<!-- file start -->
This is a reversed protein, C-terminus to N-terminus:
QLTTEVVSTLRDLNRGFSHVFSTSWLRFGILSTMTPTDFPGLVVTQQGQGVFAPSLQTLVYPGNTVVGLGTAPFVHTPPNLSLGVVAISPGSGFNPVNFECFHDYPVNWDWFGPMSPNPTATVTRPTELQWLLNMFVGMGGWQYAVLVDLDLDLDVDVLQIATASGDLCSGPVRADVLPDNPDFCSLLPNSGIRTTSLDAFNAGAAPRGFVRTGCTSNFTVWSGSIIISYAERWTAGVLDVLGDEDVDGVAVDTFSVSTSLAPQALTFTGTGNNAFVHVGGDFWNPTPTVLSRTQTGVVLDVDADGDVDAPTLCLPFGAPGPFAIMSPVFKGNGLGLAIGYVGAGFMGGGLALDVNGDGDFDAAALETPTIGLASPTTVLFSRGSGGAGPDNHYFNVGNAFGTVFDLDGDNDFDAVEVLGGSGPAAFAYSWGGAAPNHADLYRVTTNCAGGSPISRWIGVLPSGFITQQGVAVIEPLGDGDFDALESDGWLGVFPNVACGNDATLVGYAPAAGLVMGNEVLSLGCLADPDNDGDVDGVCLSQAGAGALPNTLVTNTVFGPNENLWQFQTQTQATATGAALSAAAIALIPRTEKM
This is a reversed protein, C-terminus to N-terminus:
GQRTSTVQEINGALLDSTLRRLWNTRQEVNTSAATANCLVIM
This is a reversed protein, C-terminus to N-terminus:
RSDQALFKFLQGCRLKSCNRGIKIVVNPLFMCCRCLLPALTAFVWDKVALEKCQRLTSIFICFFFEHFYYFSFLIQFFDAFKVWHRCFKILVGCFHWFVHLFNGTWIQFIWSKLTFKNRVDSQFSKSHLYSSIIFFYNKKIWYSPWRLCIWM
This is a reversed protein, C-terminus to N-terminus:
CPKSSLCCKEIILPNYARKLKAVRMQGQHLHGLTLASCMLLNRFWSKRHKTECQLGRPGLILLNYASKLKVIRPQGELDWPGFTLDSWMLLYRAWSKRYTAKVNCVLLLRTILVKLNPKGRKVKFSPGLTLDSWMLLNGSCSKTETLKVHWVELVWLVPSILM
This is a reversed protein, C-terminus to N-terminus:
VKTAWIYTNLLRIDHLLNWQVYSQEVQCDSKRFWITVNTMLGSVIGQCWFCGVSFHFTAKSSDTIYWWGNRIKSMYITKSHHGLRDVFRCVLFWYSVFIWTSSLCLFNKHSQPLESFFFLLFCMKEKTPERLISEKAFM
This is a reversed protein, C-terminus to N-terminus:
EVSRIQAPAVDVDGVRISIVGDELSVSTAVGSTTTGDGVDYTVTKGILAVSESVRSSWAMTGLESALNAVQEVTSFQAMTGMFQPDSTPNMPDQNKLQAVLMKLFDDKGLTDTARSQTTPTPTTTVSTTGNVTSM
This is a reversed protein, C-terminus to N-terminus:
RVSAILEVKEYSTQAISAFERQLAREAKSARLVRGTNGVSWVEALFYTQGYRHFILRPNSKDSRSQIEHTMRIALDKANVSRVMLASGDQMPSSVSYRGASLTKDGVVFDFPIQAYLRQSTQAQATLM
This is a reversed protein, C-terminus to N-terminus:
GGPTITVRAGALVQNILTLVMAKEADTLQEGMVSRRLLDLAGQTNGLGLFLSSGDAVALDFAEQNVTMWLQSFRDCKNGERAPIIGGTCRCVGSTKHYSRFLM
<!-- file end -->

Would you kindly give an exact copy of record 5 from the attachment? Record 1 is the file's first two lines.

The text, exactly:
This is a reversed protein, C-terminus to N-terminus:
VKTAWIYTNLLRIDHLLNWQVYSQEVQCDSKRFWITVNTMLGSVIGQCWFCGVSFHFTAKSSDTIYWWGNRIKSMYITKSHHGLRDVFRCVLFWYSVFIWTSSLCLFNKHSQPLESFFFLLFCMKEKTPERLISEKAFM